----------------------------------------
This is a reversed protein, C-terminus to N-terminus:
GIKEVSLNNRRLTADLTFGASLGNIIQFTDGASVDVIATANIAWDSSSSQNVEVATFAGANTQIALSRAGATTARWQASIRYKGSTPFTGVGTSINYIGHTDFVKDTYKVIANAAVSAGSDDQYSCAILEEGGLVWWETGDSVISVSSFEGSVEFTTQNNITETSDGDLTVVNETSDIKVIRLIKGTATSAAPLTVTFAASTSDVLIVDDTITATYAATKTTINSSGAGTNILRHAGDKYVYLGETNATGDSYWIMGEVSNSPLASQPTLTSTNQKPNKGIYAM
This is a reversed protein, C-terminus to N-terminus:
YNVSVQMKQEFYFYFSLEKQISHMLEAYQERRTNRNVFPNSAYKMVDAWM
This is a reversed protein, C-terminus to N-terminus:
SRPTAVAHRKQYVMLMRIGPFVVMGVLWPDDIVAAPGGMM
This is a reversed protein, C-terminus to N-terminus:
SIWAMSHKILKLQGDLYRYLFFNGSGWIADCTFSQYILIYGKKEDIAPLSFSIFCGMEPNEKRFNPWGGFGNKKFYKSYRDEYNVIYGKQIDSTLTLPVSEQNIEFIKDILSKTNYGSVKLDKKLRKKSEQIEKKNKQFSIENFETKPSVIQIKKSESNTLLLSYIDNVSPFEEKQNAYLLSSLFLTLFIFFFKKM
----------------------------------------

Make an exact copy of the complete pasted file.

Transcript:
This is a reversed protein, C-terminus to N-terminus:
GIKEVSLNNRRLTADLTFGASLGNIIQFTDGASVDVIATANIAWDSSSSQNVEVATFAGANTQIALSRAGATTARWQASIRYKGSTPFTGVGTSINYIGHTDFVKDTYKVIANAAVSAGSDDQYSCAILEEGGLVWWETGDSVISVSSFEGSVEFTTQNNITETSDGDLTVVNETSDIKVIRLIKGTATSAAPLTVTFAASTSDVLIVDDTITATYAATKTTINSSGAGTNILRHAGDKYVYLGETNATGDSYWIMGEVSNSPLASQPTLTSTNQKPNKGIYAM
This is a reversed protein, C-terminus to N-terminus:
YNVSVQMKQEFYFYFSLEKQISHMLEAYQERRTNRNVFPNSAYKMVDAWM
This is a reversed protein, C-terminus to N-terminus:
SRPTAVAHRKQYVMLMRIGPFVVMGVLWPDDIVAAPGGMM
This is a reversed protein, C-terminus to N-terminus:
SIWAMSHKILKLQGDLYRYLFFNGSGWIADCTFSQYILIYGKKEDIAPLSFSIFCGMEPNEKRFNPWGGFGNKKFYKSYRDEYNVIYGKQIDSTLTLPVSEQNIEFIKDILSKTNYGSVKLDKKLRKKSEQIEKKNKQFSIENFETKPSVIQIKKSESNTLLLSYIDNVSPFEEKQNAYLLSSLFLTLFIFFFKKM